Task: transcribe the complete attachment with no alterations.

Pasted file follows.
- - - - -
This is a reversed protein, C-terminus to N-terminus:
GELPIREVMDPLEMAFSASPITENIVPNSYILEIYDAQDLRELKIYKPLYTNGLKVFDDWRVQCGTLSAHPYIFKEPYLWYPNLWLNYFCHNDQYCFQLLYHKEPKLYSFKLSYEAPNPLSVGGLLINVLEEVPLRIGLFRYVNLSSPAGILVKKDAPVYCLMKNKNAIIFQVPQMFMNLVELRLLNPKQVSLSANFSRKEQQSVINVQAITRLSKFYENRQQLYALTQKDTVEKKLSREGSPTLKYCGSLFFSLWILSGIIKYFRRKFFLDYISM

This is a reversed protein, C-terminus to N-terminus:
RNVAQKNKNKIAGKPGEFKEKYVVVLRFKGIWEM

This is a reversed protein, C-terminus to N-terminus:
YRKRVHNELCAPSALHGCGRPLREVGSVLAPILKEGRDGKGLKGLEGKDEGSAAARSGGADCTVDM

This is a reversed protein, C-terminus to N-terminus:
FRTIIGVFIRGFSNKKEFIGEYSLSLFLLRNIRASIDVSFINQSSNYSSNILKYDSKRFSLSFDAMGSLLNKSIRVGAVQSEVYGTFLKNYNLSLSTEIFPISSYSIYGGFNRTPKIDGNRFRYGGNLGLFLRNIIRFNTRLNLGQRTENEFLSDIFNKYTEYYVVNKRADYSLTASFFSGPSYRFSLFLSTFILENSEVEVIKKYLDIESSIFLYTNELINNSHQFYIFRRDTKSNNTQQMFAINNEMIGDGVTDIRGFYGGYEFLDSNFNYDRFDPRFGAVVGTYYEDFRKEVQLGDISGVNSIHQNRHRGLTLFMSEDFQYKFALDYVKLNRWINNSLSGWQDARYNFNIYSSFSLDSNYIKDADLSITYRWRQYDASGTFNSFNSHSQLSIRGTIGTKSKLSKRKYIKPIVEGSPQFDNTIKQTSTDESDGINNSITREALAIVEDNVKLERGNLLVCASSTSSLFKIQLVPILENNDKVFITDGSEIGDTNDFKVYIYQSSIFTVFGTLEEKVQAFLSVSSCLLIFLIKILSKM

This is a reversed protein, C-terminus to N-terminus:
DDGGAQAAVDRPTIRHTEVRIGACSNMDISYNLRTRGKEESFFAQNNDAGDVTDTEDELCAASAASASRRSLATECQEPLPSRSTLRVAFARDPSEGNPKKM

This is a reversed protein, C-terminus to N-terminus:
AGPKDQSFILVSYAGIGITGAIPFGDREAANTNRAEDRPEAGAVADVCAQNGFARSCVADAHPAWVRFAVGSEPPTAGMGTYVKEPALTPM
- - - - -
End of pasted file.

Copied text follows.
This is a reversed protein, C-terminus to N-terminus:
GELPIREVMDPLEMAFSASPITENIVPNSYILEIYDAQDLRELKIYKPLYTNGLKVFDDWRVQCGTLSAHPYIFKEPYLWYPNLWLNYFCHNDQYCFQLLYHKEPKLYSFKLSYEAPNPLSVGGLLINVLEEVPLRIGLFRYVNLSSPAGILVKKDAPVYCLMKNKNAIIFQVPQMFMNLVELRLLNPKQVSLSANFSRKEQQSVINVQAITRLSKFYENRQQLYALTQKDTVEKKLSREGSPTLKYCGSLFFSLWILSGIIKYFRRKFFLDYISM

This is a reversed protein, C-terminus to N-terminus:
RNVAQKNKNKIAGKPGEFKEKYVVVLRFKGIWEM

This is a reversed protein, C-terminus to N-terminus:
YRKRVHNELCAPSALHGCGRPLREVGSVLAPILKEGRDGKGLKGLEGKDEGSAAARSGGADCTVDM

This is a reversed protein, C-terminus to N-terminus:
FRTIIGVFIRGFSNKKEFIGEYSLSLFLLRNIRASIDVSFINQSSNYSSNILKYDSKRFSLSFDAMGSLLNKSIRVGAVQSEVYGTFLKNYNLSLSTEIFPISSYSIYGGFNRTPKIDGNRFRYGGNLGLFLRNIIRFNTRLNLGQRTENEFLSDIFNKYTEYYVVNKRADYSLTASFFSGPSYRFSLFLSTFILENSEVEVIKKYLDIESSIFLYTNELINNSHQFYIFRRDTKSNNTQQMFAINNEMIGDGVTDIRGFYGGYEFLDSNFNYDRFDPRFGAVVGTYYEDFRKEVQLGDISGVNSIHQNRHRGLTLFMSEDFQYKFALDYVKLNRWINNSLSGWQDARYNFNIYSSFSLDSNYIKDADLSITYRWRQYDASGTFNSFNSHSQLSIRGTIGTKSKLSKRKYIKPIVEGSPQFDNTIKQTSTDESDGINNSITREALAIVEDNVKLERGNLLVCASSTSSLFKIQLVPILENNDKVFITDGSEIGDTNDFKVYIYQSSIFTVFGTLEEKVQAFLSVSSCLLIFLIKILSKM

This is a reversed protein, C-terminus to N-terminus:
DDGGAQAAVDRPTIRHTEVRIGACSNMDISYNLRTRGKEESFFAQNNDAGDVTDTEDELCAASAASASRRSLATECQEPLPSRSTLRVAFARDPSEGNPKKM

This is a reversed protein, C-terminus to N-terminus:
AGPKDQSFILVSYAGIGITGAIPFGDREAANTNRAEDRPEAGAVADVCAQNGFARSCVADAHPAWVRFAVGSEPPTAGMGTYVKEPALTPM